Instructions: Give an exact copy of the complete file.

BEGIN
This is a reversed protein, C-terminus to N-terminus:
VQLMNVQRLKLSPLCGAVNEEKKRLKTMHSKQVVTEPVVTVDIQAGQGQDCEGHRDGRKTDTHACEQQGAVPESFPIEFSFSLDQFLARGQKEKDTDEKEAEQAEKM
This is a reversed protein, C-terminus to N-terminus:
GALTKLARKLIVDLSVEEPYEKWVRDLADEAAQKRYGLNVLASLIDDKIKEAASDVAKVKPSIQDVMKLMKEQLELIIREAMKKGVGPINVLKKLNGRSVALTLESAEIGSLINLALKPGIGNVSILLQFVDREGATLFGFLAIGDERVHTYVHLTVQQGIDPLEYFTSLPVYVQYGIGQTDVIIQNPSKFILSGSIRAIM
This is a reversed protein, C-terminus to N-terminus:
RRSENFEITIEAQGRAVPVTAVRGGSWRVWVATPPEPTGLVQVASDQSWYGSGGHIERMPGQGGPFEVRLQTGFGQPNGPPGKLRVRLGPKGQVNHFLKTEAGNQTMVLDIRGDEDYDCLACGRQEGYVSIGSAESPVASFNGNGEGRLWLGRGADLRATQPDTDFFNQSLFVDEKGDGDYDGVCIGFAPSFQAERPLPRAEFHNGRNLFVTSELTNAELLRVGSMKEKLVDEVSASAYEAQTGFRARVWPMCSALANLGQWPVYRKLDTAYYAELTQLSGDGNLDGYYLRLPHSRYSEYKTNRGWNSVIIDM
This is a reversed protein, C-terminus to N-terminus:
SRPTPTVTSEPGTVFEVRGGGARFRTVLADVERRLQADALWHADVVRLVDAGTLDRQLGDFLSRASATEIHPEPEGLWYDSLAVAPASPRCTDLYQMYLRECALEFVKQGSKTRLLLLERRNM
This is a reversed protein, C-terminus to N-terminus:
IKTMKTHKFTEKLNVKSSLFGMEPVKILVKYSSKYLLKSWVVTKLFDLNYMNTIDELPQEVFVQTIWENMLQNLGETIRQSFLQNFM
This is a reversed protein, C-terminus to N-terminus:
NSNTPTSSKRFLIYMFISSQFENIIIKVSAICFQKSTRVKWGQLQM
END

This is a reversed protein, C-terminus to N-terminus:
VQLMNVQRLKLSPLCGAVNEEKKRLKTMHSKQVVTEPVVTVDIQAGQGQDCEGHRDGRKTDTHACEQQGAVPESFPIEFSFSLDQFLARGQKEKDTDEKEAEQAEKM
This is a reversed protein, C-terminus to N-terminus:
GALTKLARKLIVDLSVEEPYEKWVRDLADEAAQKRYGLNVLASLIDDKIKEAASDVAKVKPSIQDVMKLMKEQLELIIREAMKKGVGPINVLKKLNGRSVALTLESAEIGSLINLALKPGIGNVSILLQFVDREGATLFGFLAIGDERVHTYVHLTVQQGIDPLEYFTSLPVYVQYGIGQTDVIIQNPSKFILSGSIRAIM
This is a reversed protein, C-terminus to N-terminus:
RRSENFEITIEAQGRAVPVTAVRGGSWRVWVATPPEPTGLVQVASDQSWYGSGGHIERMPGQGGPFEVRLQTGFGQPNGPPGKLRVRLGPKGQVNHFLKTEAGNQTMVLDIRGDEDYDCLACGRQEGYVSIGSAESPVASFNGNGEGRLWLGRGADLRATQPDTDFFNQSLFVDEKGDGDYDGVCIGFAPSFQAERPLPRAEFHNGRNLFVTSELTNAELLRVGSMKEKLVDEVSASAYEAQTGFRARVWPMCSALANLGQWPVYRKLDTAYYAELTQLSGDGNLDGYYLRLPHSRYSEYKTNRGWNSVIIDM
This is a reversed protein, C-terminus to N-terminus:
SRPTPTVTSEPGTVFEVRGGGARFRTVLADVERRLQADALWHADVVRLVDAGTLDRQLGDFLSRASATEIHPEPEGLWYDSLAVAPASPRCTDLYQMYLRECALEFVKQGSKTRLLLLERRNM
This is a reversed protein, C-terminus to N-terminus:
IKTMKTHKFTEKLNVKSSLFGMEPVKILVKYSSKYLLKSWVVTKLFDLNYMNTIDELPQEVFVQTIWENMLQNLGETIRQSFLQNFM
This is a reversed protein, C-terminus to N-terminus:
NSNTPTSSKRFLIYMFISSQFENIIIKVSAICFQKSTRVKWGQLQM